hide Matching Documents

The documents where this entity occurs most often are shown below. Click on a document to open it.

Document Max. Freq Min. Freq
Harper's Encyclopedia of United States History (ed. Benson Lossing) 9 1 Browse Search
View all matching documents...

Your search returned 9 results in 2 document sections:

Harper's Encyclopedia of United States History (ed. Benson Lossing), Clark, Charles Edgar 1843- (search)
Clark, Charles Edgar 1843- Naval officer; born in Bradford, Vt., Aug. 10, 1843; was Charles Edgar Clark. trained in the naval academy in 1860-63, becoming ensign in the latter year. In 1863-65 he served on the sloop Ossipee, and participated Charles Edgar Clark. trained in the naval academy in 1860-63, becoming ensign in the latter year. In 1863-65 he served on the sloop Ossipee, and participated in the battle of Mobile Bay, Aug. 5, 1864, and the bombardment of Fort Morgan, Aug. 23. He was promoted lieutenant in 1867; lieutenantcommander in 1868; commander in 1881; and captain, June 21, 1896; and was given command of the Monterey. He held trip of any battle-ship afloat. Despite her long voyage, the Oregon immediately joined Admiral Sampson's squadron. Captain Clark's excellent discipline was evident in the effective work against the Spanish fleet at Santiago. In company with the ntiago. In company with the Brooklyn, he gave chase to the Vizcaya, the Colon, and the flag-ship of Admiral Cervera, the Maria Teresa, and aided in the destruction of each. In 1899 Captain Clark was assigned to duty at the navy-yard, Philadelphia.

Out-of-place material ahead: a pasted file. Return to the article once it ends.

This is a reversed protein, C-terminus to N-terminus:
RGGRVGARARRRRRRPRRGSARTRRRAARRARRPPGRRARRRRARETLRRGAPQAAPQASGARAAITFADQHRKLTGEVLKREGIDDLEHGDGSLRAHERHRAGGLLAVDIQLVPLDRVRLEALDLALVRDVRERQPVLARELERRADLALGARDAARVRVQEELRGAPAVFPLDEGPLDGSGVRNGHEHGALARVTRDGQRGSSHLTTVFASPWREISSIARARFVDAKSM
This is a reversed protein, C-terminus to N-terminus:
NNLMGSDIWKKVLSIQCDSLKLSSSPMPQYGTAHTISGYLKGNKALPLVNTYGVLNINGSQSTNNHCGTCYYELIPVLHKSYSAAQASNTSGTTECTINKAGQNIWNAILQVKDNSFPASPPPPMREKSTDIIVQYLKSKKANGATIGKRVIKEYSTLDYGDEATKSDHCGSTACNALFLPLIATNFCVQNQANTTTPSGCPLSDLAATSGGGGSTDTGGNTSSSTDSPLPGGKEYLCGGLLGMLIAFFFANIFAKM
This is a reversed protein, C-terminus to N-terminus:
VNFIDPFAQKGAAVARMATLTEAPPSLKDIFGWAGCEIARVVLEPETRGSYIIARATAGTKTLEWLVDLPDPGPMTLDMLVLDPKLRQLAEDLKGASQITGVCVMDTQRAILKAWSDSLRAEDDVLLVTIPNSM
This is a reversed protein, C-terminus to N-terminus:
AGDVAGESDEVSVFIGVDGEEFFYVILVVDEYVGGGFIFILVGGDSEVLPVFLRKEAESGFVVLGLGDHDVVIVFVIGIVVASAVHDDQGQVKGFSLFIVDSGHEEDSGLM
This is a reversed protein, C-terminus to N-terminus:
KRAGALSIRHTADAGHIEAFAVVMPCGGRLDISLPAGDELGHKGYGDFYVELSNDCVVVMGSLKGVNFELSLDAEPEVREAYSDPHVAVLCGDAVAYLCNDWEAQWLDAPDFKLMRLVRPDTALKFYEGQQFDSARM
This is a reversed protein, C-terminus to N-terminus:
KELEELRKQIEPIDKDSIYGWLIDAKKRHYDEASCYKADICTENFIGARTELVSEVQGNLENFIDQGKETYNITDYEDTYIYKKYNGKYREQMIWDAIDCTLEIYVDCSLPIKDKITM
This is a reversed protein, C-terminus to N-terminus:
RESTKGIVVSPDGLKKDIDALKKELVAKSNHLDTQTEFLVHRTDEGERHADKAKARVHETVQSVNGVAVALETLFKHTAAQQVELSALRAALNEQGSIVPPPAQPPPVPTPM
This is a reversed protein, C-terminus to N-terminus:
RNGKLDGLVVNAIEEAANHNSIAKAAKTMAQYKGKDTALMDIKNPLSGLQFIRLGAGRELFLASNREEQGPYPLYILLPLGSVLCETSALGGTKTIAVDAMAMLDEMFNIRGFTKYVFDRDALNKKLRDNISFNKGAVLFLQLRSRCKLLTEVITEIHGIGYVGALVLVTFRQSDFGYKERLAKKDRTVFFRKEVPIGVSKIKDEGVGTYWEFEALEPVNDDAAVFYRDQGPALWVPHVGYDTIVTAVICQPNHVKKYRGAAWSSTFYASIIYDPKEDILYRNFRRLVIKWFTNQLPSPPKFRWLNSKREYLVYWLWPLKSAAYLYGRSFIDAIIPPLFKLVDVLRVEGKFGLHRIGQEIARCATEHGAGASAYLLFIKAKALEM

Harper's Encyclopedia of United States History (ed. Benson Lossing), Schley, Winfield Scott 1839- (search)
harbor. Nineteenth. I am glad to say that the injury supposed to be below the waterline was due to a water valve being opened from some unknown cause and flooding the compartment. The injury to the belt is found to be only slight and the leak small. Twentieth. I beg to enclose a list of the officers and crew who participated in the combat of July 3, 1898. Twenty-first. I cannot close this report without mentioning in high terms of praise the splendid conduct and support of Capt. C. E. Clark, of the Oregon. Her speed was wonderful, and her accurate fire splendidly destructive. Very respectfully, W. S. Schley. The Court of inquiry. The controversy between the friends of Rear-Admirals Sampson and Schley, noted in the sketch of the former, led to criticisms on the conduct of the latter during the Santiago fight, which were considered by his friends exceedingly unjust. Personally he took no notice of the reflections upon his professional conduct, declaring that the